Opponents of a tobacco advertising ban are planning to use new research from France in a last-ditch effort to put their case to the Government.
Lobbyists met the Advertising Association last week and agreed to focus their arguments behind French studies which show youth smoking is rising, despite a national ban on tobacco ads known as the Loi Evin.
The Government has declared it will outlaw cigarette advertising and sponsorship in the UK, and has issued a White Paper giving the pro-advertising lobby a final chance to put forward their case and try to influence the scope of any ban. The pro-advertising lobby hopes to show that tobacco ad bans do not reduce cigarette consumption.
The pro-ad lobby claims a study from the French Health Education Committee discloses the decline in youth smoking stopped in 1991, when the Loi Evin was introduced, increasing from 30.5 per cent in 1991 to 34 per cent last year. Other figures from the French National Committee Against Smoking also support this argument.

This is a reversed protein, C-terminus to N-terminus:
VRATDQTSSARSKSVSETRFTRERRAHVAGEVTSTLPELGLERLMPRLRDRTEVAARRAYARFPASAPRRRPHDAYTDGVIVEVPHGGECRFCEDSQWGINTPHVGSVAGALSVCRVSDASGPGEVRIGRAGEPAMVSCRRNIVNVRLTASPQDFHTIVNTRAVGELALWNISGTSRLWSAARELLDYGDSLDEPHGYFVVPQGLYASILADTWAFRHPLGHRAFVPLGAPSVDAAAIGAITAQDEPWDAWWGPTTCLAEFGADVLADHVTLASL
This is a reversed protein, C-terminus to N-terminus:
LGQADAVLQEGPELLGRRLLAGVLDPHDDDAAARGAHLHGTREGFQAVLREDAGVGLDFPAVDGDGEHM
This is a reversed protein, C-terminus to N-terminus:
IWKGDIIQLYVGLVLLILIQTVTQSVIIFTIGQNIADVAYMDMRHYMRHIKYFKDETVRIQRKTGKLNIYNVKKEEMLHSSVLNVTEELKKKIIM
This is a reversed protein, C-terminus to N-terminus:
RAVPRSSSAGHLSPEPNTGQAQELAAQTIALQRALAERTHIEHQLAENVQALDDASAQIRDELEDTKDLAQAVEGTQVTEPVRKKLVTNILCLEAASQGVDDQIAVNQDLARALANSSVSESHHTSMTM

Representatives from the media with advertising and sponsorship interests, including the Periodical Publishers’ Association, the Newspaper Society and the ITVA, and the Tobacco Manufacturers’ Association, which represents major manufacturers including Gallaher and Imperial, were at the meeting organised by the AA last week.
Bernie Eccleston, head of Formula One racing, which has strong links with the tobacco companies, was invited but unable to attend.